Rows of scarlet pomegranates, purple panama passionfruit and rosy tegan blue plums. Wedges of bright pink watermelons, their perfume filling the shop. Piles of nobbly celeriac, Dutch carrots, and something new, sinfully sweet Australian dates from the Territory. The most beautiful shop on the street also has the best flavours.
When Salvatore Galluzzo took over at 187 Glebe Point Road from Francisco d’Albora in 1934, it was one of 25 fruit shops in the suburb. 84 years later, it’s the only one of those originals left. And it’s run by the same family. A still point in a rapidly turning world.
Back then, Glebe was a crazy mixed up suburb. Down the Broadway end, a slum of tiny working-class tenements. Towards the harbour, the posh end, Toxteth Estate, although many of the grand houses at that end of Glebe Point Road were boarding houses for Italian migrants by then. Rozelle Bay was industrial – timber mills, a box factory and a slaughter house. Glebe remains the most socially mixed of the inner city suburbs, partly because of the Whitlam Government’s purchase of the Glebe Estate as public housing. You see that social mix six days a week at Galluzzo’s.
When we moved to Glebe in 1998, Frank Galluzzo, the son of Salvatore (who inevitably became Sam) was still alive. Not well, but always beside the cash register at the front of the shop with a blanket over his knees. When Frank died in 2010, along with many customers and two ex-premiers of NSW, I went to his funeral. There’s a big painting of him on the wall behind the spud shelves.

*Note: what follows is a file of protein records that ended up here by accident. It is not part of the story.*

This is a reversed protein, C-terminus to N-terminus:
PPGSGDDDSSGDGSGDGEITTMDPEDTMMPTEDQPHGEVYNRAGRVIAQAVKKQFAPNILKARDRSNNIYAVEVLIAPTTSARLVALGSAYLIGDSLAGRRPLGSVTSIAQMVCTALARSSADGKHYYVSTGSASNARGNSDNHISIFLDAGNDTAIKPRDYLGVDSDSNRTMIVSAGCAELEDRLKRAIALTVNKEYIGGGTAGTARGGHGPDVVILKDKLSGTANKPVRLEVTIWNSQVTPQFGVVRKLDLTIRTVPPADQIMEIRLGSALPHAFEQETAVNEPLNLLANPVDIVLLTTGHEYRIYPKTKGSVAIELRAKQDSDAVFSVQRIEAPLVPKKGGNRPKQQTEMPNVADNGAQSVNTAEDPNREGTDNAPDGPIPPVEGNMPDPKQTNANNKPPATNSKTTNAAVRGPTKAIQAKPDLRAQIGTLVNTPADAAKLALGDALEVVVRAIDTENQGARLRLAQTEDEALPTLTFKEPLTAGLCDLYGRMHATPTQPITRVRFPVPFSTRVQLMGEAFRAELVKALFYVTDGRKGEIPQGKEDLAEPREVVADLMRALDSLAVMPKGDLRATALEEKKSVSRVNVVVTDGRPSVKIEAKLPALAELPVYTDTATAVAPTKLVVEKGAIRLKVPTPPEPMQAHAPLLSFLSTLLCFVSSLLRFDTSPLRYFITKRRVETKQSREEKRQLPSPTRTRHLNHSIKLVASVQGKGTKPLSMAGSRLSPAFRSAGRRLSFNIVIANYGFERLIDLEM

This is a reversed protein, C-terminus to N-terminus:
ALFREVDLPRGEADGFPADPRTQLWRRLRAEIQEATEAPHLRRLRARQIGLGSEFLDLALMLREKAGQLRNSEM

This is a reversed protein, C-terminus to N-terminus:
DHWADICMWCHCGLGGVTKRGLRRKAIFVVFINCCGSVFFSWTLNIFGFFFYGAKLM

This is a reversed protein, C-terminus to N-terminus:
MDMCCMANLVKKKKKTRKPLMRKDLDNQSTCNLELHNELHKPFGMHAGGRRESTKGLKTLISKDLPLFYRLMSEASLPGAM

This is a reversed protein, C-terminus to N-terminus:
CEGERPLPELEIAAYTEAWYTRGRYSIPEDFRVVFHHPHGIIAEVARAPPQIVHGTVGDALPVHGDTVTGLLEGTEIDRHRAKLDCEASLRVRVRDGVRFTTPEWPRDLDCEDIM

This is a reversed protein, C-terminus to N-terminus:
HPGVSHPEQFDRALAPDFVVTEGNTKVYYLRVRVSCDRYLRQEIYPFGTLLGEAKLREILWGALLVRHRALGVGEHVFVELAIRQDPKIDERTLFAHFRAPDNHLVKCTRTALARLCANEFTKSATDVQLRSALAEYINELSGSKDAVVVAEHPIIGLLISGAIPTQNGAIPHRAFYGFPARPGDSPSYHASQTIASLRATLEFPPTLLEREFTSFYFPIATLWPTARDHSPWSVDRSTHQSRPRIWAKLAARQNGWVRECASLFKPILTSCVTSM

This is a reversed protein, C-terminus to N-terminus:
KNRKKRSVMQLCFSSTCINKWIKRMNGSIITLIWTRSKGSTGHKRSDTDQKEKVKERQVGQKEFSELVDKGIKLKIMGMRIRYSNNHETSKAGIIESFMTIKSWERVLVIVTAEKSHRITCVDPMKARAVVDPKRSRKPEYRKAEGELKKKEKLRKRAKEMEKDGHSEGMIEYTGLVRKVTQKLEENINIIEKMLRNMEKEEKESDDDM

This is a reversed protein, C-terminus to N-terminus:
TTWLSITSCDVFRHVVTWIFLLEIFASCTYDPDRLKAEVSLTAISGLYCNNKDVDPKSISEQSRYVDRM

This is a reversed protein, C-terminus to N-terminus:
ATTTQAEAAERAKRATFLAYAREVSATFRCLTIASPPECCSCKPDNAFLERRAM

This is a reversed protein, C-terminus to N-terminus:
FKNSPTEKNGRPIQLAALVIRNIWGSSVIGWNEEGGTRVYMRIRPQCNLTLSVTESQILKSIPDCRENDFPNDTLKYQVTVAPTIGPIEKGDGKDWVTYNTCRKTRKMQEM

Every morning either of his grandsons, Joe or Damien, who now run the shop – along with Frank Jr, Damien’s eldest boy – are at the markets at 3am, selecting the best produce. Drop by at 7, and you’ll see the truck being unloaded. Out front Joe is dealing with wholesale customers, and Damien and the other employees are stocking the shop. Customers begin to roll in around 7.30. Joe and Damien know most of them by name.
Long time employee Steve Fante is arranging the streetfront display. “The principle,” he tells me, “is to arrange it to feed the eye – nice red papaya to break it up, some pink watermelon behind.”
Damien takes me down the back to show me ‘female’ tomatoes, big fruit with a long gash on the underside rather than a dimple. “These are the only tomatoes Dad would eat,” he tells me. I have them on toasted soy linseed bread from Sonoma up the road. There’s no such thing as a female tomato, but they’re delicious all the same.
The part-gentrification of Glebe has been good for the family. Food writers, chefs and others who love to eat have pushed them to stock the best and most interesting produce. Hence those dates from the Territory, the Spanish toad skin (piel de sapo) melons and Tasmanian organic garlic.
Saturday’s the big day here. Customers flock from all over. They fill the narrow aisles accepting tastes of particularly succulent fruits offered by Damien, Joe and Steve. It’s about more than just buying fruit and veg, it’s about community. A social occasion. Around 4, you’ll hear big Steve in his other role as spruiker, clearing out the produce they haven’t sold that won’t keep until Monday in bargain mixed boxes. “Ten dollar! ten dollar! ten dollar!” he bellows. And soon, it’s gone. What’s left goes to a nearby pie shop. The shutters come down. The Galluzzos sleep in on Sunday.
187 Glebe Point Road, Glebe. Phone 96602114
6.00am-7.30pm Monday to Friday; 6.00am-7.00am Saturday,